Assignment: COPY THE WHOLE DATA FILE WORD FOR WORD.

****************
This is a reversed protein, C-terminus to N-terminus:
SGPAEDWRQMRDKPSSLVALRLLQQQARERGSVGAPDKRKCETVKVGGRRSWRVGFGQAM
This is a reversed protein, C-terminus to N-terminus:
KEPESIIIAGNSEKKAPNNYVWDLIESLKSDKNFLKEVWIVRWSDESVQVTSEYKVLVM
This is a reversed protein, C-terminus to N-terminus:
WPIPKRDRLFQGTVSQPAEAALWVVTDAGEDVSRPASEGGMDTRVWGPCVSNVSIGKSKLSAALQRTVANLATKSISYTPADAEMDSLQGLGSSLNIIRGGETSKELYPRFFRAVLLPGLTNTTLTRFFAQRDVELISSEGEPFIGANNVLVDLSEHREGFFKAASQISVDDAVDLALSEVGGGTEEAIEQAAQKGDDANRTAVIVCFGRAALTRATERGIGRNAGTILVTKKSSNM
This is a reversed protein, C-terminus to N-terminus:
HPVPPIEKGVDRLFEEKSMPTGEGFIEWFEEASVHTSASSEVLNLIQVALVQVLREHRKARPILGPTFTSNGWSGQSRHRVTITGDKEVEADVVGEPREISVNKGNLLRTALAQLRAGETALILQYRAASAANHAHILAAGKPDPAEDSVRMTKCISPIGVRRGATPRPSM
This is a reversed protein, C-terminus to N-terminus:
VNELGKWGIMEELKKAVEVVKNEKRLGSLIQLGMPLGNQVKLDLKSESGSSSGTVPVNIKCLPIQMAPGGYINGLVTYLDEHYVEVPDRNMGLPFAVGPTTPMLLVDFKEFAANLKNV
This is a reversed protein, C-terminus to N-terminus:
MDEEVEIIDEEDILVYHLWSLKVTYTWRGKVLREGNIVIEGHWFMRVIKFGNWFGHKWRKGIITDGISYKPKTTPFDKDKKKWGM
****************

This is a reversed protein, C-terminus to N-terminus:
SGPAEDWRQMRDKPSSLVALRLLQQQARERGSVGAPDKRKCETVKVGGRRSWRVGFGQAM
This is a reversed protein, C-terminus to N-terminus:
KEPESIIIAGNSEKKAPNNYVWDLIESLKSDKNFLKEVWIVRWSDESVQVTSEYKVLVM
This is a reversed protein, C-terminus to N-terminus:
WPIPKRDRLFQGTVSQPAEAALWVVTDAGEDVSRPASEGGMDTRVWGPCVSNVSIGKSKLSAALQRTVANLATKSISYTPADAEMDSLQGLGSSLNIIRGGETSKELYPRFFRAVLLPGLTNTTLTRFFAQRDVELISSEGEPFIGANNVLVDLSEHREGFFKAASQISVDDAVDLALSEVGGGTEEAIEQAAQKGDDANRTAVIVCFGRAALTRATERGIGRNAGTILVTKKSSNM
This is a reversed protein, C-terminus to N-terminus:
HPVPPIEKGVDRLFEEKSMPTGEGFIEWFEEASVHTSASSEVLNLIQVALVQVLREHRKARPILGPTFTSNGWSGQSRHRVTITGDKEVEADVVGEPREISVNKGNLLRTALAQLRAGETALILQYRAASAANHAHILAAGKPDPAEDSVRMTKCISPIGVRRGATPRPSM
This is a reversed protein, C-terminus to N-terminus:
VNELGKWGIMEELKKAVEVVKNEKRLGSLIQLGMPLGNQVKLDLKSESGSSSGTVPVNIKCLPIQMAPGGYINGLVTYLDEHYVEVPDRNMGLPFAVGPTTPMLLVDFKEFAANLKNV
This is a reversed protein, C-terminus to N-terminus:
MDEEVEIIDEEDILVYHLWSLKVTYTWRGKVLREGNIVIEGHWFMRVIKFGNWFGHKWRKGIITDGISYKPKTTPFDKDKKKWGM